Header photo by Jerry Zimprich
Facts at a Glance About Maharajah Jungle Trek:
|Park: Animal Kingdom. Location: Asia. Height Requirement: None. Genie+: No. Individual Lightning Lane: No.|
|Quick Notes: Walking trails with a variety of wildlife including Komodo dragons, tapirs, tigers, bird aviary and bats.|
|Disney Warnings: None.|
|Our Additional Cautions: Includes bats. Bats are not caged, but are separated from guests by structures their wings are too big to pass through. Bird aviary has free-roaming birds. See below for details and further cautions.|
|Length: The time you spend here is up to you.|
|Special Needs & other info: You can stay in your wheelchair or ECV. Due to the nature of the experience, service animals are not permitted in some areas of this attraction. See a Cast Member for additional information. Service animals can’t go in the aviary section. You can use the bypass trail to avoid this area, and you can avoid the bat area. Audio Description.|
Overview of Maharajah Jungle Trek in Animal Kingdom
This major attraction has some of the most fascinating and exotic animals you’ll see at Animal Kingdom, including tigers, Komodo dragons, tapirs, gibbons, water buffalo, a bird sanctuary and the surprisingly fascinating fruit bats and very large flying fox bats. The long trail runs through lush forested areas with the theme of the Anandapur Royal Forest of Southeast Asia. Along the trail and within the animal habitats you’ll see architecture designed to look like ancient ruins.
Details about Maharajah Jungle Trek
There is no queue here. There are various displays you’ll encounter along the trail including signs with wildlife facts, and Manipulatives which are hands-on experiences that you can touch and feel which teach you about the animals in that location.
Though the trees provide some shade, depending on the time of year it can get very hot. It’s a good idea to have some bottled water with you. You’ll be outdoors and it can get hot. It’s important to stay hydrated! Keep in mind that there are no bathrooms along this trail, so use a restroom before you begin.
Wheelchair/ECV information: Wheelchairs/ECVs can access the main path fully and will be able to see all displays, but there are some spectator areas that afford a different viewing angle, accessed only by stairs. No worries – you can usually get a good view of the same thing from your wheelchair in a nearby viewing area. Along the trail there are times when the animal viewing areas can become crowded, and you may have to wait for an opening in an observation area, especially to get a wheelchair/ECV up close.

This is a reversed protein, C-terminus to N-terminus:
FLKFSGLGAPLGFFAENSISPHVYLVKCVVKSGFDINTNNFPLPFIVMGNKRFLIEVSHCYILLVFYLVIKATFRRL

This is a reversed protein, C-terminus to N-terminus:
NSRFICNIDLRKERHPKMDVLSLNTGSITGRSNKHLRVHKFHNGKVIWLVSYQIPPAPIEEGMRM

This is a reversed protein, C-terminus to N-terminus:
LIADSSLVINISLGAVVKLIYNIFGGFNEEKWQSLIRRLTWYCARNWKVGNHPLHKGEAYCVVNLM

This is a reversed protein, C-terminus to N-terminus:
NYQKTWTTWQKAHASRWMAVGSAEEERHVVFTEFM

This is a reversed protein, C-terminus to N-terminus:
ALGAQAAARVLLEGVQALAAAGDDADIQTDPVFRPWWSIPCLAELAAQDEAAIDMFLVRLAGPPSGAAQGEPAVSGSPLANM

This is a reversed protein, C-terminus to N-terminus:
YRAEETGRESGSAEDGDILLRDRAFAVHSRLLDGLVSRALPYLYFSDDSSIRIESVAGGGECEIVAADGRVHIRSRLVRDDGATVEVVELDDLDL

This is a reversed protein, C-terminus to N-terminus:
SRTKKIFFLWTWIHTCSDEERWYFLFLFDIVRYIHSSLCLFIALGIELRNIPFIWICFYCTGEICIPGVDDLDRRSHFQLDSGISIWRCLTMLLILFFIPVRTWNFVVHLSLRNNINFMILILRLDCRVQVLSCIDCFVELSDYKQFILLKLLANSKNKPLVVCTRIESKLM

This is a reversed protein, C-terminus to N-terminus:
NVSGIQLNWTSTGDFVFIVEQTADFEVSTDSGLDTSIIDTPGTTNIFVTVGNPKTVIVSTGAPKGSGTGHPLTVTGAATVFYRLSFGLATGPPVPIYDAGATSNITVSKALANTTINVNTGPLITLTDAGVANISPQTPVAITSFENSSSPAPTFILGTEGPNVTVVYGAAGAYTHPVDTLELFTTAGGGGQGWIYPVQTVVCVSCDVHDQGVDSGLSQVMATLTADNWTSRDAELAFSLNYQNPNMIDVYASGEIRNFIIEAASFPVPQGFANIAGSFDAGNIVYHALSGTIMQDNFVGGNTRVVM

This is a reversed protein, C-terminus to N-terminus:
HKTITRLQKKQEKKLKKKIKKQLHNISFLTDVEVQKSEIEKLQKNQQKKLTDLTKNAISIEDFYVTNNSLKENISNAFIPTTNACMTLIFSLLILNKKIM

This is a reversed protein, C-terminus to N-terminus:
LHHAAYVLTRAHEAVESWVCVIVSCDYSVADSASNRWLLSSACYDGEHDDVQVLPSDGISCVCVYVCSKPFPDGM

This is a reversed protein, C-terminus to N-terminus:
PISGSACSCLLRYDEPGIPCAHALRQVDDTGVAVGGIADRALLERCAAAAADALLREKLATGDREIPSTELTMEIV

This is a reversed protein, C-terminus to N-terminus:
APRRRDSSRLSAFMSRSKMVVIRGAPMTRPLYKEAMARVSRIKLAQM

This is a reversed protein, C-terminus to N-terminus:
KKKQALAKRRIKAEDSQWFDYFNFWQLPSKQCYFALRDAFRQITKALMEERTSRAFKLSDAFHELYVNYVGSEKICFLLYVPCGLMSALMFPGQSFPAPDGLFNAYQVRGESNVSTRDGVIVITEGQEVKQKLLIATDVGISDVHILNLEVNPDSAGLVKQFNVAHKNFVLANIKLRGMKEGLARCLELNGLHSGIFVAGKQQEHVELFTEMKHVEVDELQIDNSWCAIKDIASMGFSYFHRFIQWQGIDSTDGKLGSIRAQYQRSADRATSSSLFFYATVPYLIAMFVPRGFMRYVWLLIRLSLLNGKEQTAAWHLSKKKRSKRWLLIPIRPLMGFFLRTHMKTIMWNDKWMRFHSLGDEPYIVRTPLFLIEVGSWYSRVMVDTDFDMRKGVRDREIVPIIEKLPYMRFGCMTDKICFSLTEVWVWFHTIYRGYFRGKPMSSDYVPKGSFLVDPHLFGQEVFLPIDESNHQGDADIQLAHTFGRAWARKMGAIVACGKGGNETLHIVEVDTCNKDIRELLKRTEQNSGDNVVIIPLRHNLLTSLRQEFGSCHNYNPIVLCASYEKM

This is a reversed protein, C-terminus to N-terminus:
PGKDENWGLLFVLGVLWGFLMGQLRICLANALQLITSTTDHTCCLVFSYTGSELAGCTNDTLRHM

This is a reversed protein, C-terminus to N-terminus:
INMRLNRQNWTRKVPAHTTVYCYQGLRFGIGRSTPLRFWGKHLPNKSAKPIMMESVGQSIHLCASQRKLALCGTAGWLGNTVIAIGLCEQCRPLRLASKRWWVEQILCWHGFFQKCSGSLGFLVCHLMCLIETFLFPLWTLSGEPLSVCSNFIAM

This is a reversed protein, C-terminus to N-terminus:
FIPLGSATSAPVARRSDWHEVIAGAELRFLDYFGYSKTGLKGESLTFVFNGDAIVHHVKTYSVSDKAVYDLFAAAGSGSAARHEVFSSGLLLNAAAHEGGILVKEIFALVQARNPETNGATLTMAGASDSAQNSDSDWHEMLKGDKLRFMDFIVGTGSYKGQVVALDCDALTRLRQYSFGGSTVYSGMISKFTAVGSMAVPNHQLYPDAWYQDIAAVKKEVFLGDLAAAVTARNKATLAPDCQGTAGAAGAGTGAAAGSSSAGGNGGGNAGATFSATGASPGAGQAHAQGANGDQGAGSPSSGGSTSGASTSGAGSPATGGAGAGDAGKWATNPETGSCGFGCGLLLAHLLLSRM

Additional details about Maharajah Jungle Trek
You can bypass the bat viewing area if you prefer. When you enter the bat viewing area, you’ll see that there’s no glass separating them from you. Instead there’s an attractive structure that’s slatted at intervals to prevent the bats from flying through.
We’ve been told by a cast member that there’s never been an incident when a bat got through the structures and into the guest viewing area. With their large wingspans of over 5 feet, the bats are unable to pass through the slender spaces between the slats.
During our first visit, once we got over the initial “freak out” of having nothing visible that seemed to separate us from some very big bats, we spent quite a bit of time there. These are strange and fascinating creatures. By the way, the bats are fruit eaters—not people eaters. You’ll see fresh fruit hanging for the bats to eat. You can bypass the bats if you’re uncomfortable, but we feel they’re really worth seeing. We’ve been told by a Cast Member that their wings are too big to get through the slats that line the cage. So they shouldn’t be able to get at you.
For the tigers, there are several different viewing points. Depending on where the tigers are hanging out in their habitat, you may get to be inches from them separated only by glass. They have their own ruins and a water pool where you may catch them playing and even swimming. They may be quite active in the late afternoon, as it’s closer to feeding time.
The tigers are popular and the viewing areas can get congested. You may have to wait for a spot to open up, especially for those in wheelchairs/ECVs. There are multiple viewing areas, so if you can’t get in at the first one, move further down the trail and you’ll see other spots. The first tiger viewing area does have steps (which can be bypassed), but the other viewing areas don’t.
The trail also passes through a bird aviary with over 50 species of birds from Asia. There are benches to hang out on for a while to enjoy the birds and the atmosphere. There are birds flying free, kept inside by overhead netting. There are usually some larger birds roaming free on the walking paths. They’re generally pretty passive, but there’s the possibility of a bird having a bad day and behaving in a more aggressive or interactive manner.
Don’t be shy about asking questions of the cast members who are stationed with the animals. They always seem quite knowledgeable, and we’ve always gotten the feeling the cast members enjoy chatting with the guests.
The trail is approximately 1/2 mile, paved and quite bumpy, as are many of the paths at Animal Kingdom. You can see the animals from a wheelchair, but if you can stand, the views are better at times.
Keep in mind that there are no bathrooms along this trail, so use a restroom before you begin. There’s some shade along the path, but depending on the time of year it can still get very hot. There is no set length of time that you might be on this trail, but you can count on at least 20-30 minutes if you enjoy the animals. It’s also a good idea to have some bottled water with you, as it can’t be purchased on the trail. You’ll be outdoors and it can get hot. It’s important to stay hydrated!
Check out Maharajah Jungle Trek on video:
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